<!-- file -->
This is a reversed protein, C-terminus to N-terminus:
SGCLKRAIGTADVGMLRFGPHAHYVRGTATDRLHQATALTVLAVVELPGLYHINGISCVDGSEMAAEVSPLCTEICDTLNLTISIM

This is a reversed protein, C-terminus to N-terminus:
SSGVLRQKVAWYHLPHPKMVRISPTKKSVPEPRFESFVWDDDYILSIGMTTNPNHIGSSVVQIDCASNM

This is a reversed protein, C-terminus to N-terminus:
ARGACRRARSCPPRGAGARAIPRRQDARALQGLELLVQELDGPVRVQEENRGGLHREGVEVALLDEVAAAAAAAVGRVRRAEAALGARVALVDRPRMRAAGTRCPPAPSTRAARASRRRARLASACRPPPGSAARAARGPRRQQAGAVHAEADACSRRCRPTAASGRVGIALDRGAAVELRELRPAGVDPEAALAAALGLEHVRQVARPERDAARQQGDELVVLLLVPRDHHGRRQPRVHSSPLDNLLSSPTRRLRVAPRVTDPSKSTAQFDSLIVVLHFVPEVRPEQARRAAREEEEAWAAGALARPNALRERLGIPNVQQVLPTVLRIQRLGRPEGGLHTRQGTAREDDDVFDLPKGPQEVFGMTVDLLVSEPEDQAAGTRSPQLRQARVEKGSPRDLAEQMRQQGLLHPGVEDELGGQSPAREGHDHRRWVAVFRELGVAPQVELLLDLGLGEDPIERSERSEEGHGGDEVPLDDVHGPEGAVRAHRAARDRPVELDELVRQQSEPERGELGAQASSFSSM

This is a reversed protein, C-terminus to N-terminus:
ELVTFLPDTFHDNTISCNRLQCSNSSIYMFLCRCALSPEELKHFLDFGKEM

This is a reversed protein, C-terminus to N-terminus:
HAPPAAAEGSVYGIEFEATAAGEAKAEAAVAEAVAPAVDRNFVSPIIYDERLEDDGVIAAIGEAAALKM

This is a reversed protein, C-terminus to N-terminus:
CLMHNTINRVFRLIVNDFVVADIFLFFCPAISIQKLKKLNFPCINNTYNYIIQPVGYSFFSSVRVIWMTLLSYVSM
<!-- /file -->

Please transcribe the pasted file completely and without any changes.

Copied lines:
This is a reversed protein, C-terminus to N-terminus:
SGCLKRAIGTADVGMLRFGPHAHYVRGTATDRLHQATALTVLAVVELPGLYHINGISCVDGSEMAAEVSPLCTEICDTLNLTISIM

This is a reversed protein, C-terminus to N-terminus:
SSGVLRQKVAWYHLPHPKMVRISPTKKSVPEPRFESFVWDDDYILSIGMTTNPNHIGSSVVQIDCASNM

This is a reversed protein, C-terminus to N-terminus:
ARGACRRARSCPPRGAGARAIPRRQDARALQGLELLVQELDGPVRVQEENRGGLHREGVEVALLDEVAAAAAAAVGRVRRAEAALGARVALVDRPRMRAAGTRCPPAPSTRAARASRRRARLASACRPPPGSAARAARGPRRQQAGAVHAEADACSRRCRPTAASGRVGIALDRGAAVELRELRPAGVDPEAALAAALGLEHVRQVARPERDAARQQGDELVVLLLVPRDHHGRRQPRVHSSPLDNLLSSPTRRLRVAPRVTDPSKSTAQFDSLIVVLHFVPEVRPEQARRAAREEEEAWAAGALARPNALRERLGIPNVQQVLPTVLRIQRLGRPEGGLHTRQGTAREDDDVFDLPKGPQEVFGMTVDLLVSEPEDQAAGTRSPQLRQARVEKGSPRDLAEQMRQQGLLHPGVEDELGGQSPAREGHDHRRWVAVFRELGVAPQVELLLDLGLGEDPIERSERSEEGHGGDEVPLDDVHGPEGAVRAHRAARDRPVELDELVRQQSEPERGELGAQASSFSSM

This is a reversed protein, C-terminus to N-terminus:
ELVTFLPDTFHDNTISCNRLQCSNSSIYMFLCRCALSPEELKHFLDFGKEM

This is a reversed protein, C-terminus to N-terminus:
HAPPAAAEGSVYGIEFEATAAGEAKAEAAVAEAVAPAVDRNFVSPIIYDERLEDDGVIAAIGEAAALKM

This is a reversed protein, C-terminus to N-terminus:
CLMHNTINRVFRLIVNDFVVADIFLFFCPAISIQKLKKLNFPCINNTYNYIIQPVGYSFFSSVRVIWMTLLSYVSM